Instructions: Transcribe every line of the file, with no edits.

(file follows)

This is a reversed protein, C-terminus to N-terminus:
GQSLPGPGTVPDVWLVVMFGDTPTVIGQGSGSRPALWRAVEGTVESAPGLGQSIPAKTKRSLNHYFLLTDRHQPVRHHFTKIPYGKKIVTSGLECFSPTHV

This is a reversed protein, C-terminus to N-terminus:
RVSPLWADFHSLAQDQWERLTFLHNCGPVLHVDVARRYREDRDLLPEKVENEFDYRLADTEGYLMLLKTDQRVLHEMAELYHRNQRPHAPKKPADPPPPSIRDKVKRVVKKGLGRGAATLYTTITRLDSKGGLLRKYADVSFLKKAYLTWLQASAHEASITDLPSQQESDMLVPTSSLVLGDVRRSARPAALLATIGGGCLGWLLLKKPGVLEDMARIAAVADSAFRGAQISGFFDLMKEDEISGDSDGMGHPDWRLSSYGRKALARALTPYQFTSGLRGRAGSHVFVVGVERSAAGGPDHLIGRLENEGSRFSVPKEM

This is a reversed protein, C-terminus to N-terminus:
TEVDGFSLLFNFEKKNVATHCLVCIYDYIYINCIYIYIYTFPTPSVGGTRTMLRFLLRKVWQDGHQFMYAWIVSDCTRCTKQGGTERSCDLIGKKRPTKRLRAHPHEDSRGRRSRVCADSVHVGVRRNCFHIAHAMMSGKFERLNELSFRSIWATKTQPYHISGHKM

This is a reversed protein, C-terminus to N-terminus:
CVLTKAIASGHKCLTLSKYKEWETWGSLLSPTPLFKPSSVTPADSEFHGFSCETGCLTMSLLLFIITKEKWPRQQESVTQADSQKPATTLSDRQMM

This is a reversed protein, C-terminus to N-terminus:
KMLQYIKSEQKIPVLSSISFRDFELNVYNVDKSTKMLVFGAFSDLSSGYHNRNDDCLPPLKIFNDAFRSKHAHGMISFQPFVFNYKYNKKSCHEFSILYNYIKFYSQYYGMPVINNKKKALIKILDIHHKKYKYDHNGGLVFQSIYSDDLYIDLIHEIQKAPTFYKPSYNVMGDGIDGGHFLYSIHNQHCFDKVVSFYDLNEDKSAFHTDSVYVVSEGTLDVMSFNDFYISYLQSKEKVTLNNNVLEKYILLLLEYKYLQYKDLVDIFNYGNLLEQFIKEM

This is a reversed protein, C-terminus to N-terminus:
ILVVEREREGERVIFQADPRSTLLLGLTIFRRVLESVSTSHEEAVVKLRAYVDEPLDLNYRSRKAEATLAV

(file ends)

This is a reversed protein, C-terminus to N-terminus:
GQSLPGPGTVPDVWLVVMFGDTPTVIGQGSGSRPALWRAVEGTVESAPGLGQSIPAKTKRSLNHYFLLTDRHQPVRHHFTKIPYGKKIVTSGLECFSPTHV

This is a reversed protein, C-terminus to N-terminus:
RVSPLWADFHSLAQDQWERLTFLHNCGPVLHVDVARRYREDRDLLPEKVENEFDYRLADTEGYLMLLKTDQRVLHEMAELYHRNQRPHAPKKPADPPPPSIRDKVKRVVKKGLGRGAATLYTTITRLDSKGGLLRKYADVSFLKKAYLTWLQASAHEASITDLPSQQESDMLVPTSSLVLGDVRRSARPAALLATIGGGCLGWLLLKKPGVLEDMARIAAVADSAFRGAQISGFFDLMKEDEISGDSDGMGHPDWRLSSYGRKALARALTPYQFTSGLRGRAGSHVFVVGVERSAAGGPDHLIGRLENEGSRFSVPKEM

This is a reversed protein, C-terminus to N-terminus:
TEVDGFSLLFNFEKKNVATHCLVCIYDYIYINCIYIYIYTFPTPSVGGTRTMLRFLLRKVWQDGHQFMYAWIVSDCTRCTKQGGTERSCDLIGKKRPTKRLRAHPHEDSRGRRSRVCADSVHVGVRRNCFHIAHAMMSGKFERLNELSFRSIWATKTQPYHISGHKM

This is a reversed protein, C-terminus to N-terminus:
CVLTKAIASGHKCLTLSKYKEWETWGSLLSPTPLFKPSSVTPADSEFHGFSCETGCLTMSLLLFIITKEKWPRQQESVTQADSQKPATTLSDRQMM

This is a reversed protein, C-terminus to N-terminus:
KMLQYIKSEQKIPVLSSISFRDFELNVYNVDKSTKMLVFGAFSDLSSGYHNRNDDCLPPLKIFNDAFRSKHAHGMISFQPFVFNYKYNKKSCHEFSILYNYIKFYSQYYGMPVINNKKKALIKILDIHHKKYKYDHNGGLVFQSIYSDDLYIDLIHEIQKAPTFYKPSYNVMGDGIDGGHFLYSIHNQHCFDKVVSFYDLNEDKSAFHTDSVYVVSEGTLDVMSFNDFYISYLQSKEKVTLNNNVLEKYILLLLEYKYLQYKDLVDIFNYGNLLEQFIKEM

This is a reversed protein, C-terminus to N-terminus:
ILVVEREREGERVIFQADPRSTLLLGLTIFRRVLESVSTSHEEAVVKLRAYVDEPLDLNYRSRKAEATLAV